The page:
Sandhi in `real' Sanskrit vs `conversational' Sanskrit

Vidhyanath Rao vidynath at
Fri Apr 18 19:36:13 UTC 1997

zydenbos at (Robert Zydenbos) wrote:
> In texts written in technical Sanskrit prose (e.g. commentatorial 
> literature), we see that in practice sandhi rules were relaxed. In 
> metrical texts we do not see this, because sandhi effects the phonetic 
> form of the words and therefore has prosodical influence.

The editor's introduction in the HSS I referred to earlier notes
that in some verses attributed to Bhart.rhari, sandhi is
occasionally not applied at the caesura. In the Kaavyas, sandhi
is applied between the padas, but not always in puraa.nas. 

>  voe> Isn't it the case that in Pali and Prakrits, sandhi is
>  voe> applied only
>  voe> to standing phrases or very closely connected words? Isn't
>  voe> the same the case in living languages?
>  voe> [...] Why not break this cycle by ignoring
>  voe> sandhi in printing (as in done in >all< languages except Sanskrit)
> This is not so. Sandhi is very much alive in the literary Dravidian
> languages.

In Tamil, for novels, prose works expounding some aspect of
Tamil literature or cilture etc, sandhi is applied only for
word/morpheme groups that form a whole, like words forming a
compound verb. 

> (If by "all" you also mean languages outside India: French is an obvious
> example of a language with written sandhi.)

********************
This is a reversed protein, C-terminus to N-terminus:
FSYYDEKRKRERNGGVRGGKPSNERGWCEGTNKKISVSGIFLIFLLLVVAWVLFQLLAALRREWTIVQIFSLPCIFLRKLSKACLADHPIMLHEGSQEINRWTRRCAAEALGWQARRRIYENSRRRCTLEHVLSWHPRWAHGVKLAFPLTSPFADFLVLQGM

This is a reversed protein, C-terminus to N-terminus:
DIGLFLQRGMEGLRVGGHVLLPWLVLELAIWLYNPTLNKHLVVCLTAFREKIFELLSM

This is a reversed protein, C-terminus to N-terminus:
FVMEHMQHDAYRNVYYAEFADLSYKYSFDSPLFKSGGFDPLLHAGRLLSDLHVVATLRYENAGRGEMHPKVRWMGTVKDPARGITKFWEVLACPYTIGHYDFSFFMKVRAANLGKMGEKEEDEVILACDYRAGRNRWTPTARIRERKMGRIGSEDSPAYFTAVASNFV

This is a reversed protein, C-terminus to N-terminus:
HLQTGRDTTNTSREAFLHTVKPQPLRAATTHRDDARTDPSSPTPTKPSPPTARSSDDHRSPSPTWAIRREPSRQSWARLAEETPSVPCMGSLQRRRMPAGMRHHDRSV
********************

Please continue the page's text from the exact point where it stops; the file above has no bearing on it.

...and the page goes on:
Between articles and associated nouns, between (some) prepositions and
associated nouns etc. Do you mean to say that sandhi is applied in
print between the object and the verb, between the subject and the
verb? My reading of French is for the most part limited to math
papers, but I don't even remember sandhi being applied in print
between adjective and the noun.

> It is of course true that sandhi in
> these languages has less far-reaching consequences, but it is there.

`less far-reaching' is to put it mildly.

> Ten-day HSP Sanskrit has not gone quite as far as Latino sine flexione, 
> but by the same criteria we can say that it is no longer "real" Sanskrit
> (in the sense that it is far from what Madhav Deshpande aptly termed 
> the "full variety").

We are going around in circles here. What is `real Sanskrit'? What features
must the dialect have before it is `real' Sanskrit? I get the feeling that
the answer will end up being ``Whatever features of Sanskrit I know''.

And what is >the< `full variety'? Is it `the full variety' if I say
`prabhaate kaaphi apibam'? [Did "Saakalya speak `real' Sanskrit? :-^]
What about `godser gaandhim ahan'? Can one have servicable Sanskrit
by knowing only the imperfect, as Professor Deshpande implied in
his reply, or would you disagree with it? Would it be `the
full variety' if baadhate and kli"snaati are used interchangeably?
What about siidati and aaste? Where does one draw the line?

Nath Rao (nathrao+ at		614-366-9341

More information about the INDOLOGY mailing list